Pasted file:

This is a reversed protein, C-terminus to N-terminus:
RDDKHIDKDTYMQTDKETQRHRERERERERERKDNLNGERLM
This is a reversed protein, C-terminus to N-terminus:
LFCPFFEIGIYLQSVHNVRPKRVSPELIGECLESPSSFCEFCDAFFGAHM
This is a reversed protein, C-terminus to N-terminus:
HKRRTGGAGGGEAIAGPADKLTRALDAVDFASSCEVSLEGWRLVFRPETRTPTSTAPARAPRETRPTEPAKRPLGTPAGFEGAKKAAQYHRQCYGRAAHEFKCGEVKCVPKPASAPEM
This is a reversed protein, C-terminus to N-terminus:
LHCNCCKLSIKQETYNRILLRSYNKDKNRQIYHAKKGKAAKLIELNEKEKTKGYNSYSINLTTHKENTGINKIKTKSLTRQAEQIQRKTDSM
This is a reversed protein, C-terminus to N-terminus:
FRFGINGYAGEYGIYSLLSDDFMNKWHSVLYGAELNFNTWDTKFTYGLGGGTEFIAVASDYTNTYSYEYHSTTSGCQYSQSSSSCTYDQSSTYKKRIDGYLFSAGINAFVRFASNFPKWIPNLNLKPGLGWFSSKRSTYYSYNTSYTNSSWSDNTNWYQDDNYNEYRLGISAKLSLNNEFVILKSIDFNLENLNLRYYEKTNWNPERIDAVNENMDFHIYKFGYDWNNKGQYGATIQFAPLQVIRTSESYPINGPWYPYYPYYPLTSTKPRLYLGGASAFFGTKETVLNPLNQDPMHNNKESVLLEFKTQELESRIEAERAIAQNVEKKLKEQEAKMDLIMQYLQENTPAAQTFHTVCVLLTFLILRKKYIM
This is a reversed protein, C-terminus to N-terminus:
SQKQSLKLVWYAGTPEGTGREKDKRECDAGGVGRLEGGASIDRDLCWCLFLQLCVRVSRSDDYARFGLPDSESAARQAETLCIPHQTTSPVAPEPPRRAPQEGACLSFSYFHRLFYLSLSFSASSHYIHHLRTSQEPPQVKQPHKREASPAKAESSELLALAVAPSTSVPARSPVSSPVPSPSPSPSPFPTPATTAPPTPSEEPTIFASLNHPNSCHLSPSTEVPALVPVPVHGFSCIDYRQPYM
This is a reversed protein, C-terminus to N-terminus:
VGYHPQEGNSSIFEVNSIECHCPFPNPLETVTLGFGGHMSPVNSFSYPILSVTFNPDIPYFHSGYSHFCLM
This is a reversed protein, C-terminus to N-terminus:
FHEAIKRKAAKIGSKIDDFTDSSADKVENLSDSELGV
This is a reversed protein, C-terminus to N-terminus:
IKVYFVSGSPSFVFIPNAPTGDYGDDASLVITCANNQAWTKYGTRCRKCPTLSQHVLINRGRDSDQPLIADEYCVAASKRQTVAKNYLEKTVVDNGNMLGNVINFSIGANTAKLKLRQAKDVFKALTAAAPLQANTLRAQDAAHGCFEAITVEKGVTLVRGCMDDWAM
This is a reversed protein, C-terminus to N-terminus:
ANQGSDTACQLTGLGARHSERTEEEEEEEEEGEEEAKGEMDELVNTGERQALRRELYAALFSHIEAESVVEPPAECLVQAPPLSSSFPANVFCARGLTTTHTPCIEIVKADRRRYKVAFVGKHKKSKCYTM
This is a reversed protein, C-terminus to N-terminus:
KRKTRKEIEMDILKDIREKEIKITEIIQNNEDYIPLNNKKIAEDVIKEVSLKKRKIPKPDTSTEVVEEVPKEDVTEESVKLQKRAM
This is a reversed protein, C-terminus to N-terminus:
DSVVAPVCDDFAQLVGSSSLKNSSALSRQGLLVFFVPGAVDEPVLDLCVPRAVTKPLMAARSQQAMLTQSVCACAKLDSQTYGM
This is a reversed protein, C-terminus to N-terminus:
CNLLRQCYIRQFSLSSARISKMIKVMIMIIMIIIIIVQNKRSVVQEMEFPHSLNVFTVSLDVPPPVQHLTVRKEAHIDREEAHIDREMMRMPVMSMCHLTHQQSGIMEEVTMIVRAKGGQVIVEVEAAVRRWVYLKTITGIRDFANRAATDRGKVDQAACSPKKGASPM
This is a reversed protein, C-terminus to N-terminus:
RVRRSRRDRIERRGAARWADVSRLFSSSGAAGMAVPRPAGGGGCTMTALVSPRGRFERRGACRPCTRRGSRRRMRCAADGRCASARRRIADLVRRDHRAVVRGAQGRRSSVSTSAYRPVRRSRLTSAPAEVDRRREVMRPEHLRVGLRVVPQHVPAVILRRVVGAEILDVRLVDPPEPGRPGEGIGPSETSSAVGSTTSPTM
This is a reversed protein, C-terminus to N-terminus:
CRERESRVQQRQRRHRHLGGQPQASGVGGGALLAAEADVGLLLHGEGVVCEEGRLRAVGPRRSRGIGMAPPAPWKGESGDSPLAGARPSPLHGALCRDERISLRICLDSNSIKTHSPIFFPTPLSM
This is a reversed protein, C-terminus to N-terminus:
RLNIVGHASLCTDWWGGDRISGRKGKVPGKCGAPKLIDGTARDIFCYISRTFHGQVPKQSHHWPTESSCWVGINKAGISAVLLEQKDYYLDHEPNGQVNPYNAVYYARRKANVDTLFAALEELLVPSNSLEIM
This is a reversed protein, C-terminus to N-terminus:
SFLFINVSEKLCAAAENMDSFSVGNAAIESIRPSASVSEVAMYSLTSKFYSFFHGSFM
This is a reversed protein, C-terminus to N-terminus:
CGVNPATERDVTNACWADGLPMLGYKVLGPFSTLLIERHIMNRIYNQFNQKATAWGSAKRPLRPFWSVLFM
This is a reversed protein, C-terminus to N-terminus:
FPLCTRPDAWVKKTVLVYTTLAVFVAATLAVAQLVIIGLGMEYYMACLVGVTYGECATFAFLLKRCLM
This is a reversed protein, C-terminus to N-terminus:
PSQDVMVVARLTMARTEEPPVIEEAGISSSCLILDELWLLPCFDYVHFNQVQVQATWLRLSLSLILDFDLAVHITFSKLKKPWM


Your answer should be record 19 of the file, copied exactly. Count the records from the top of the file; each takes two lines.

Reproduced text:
This is a reversed protein, C-terminus to N-terminus:
FPLCTRPDAWVKKTVLVYTTLAVFVAATLAVAQLVIIGLGMEYYMACLVGVTYGECATFAFLLKRCLM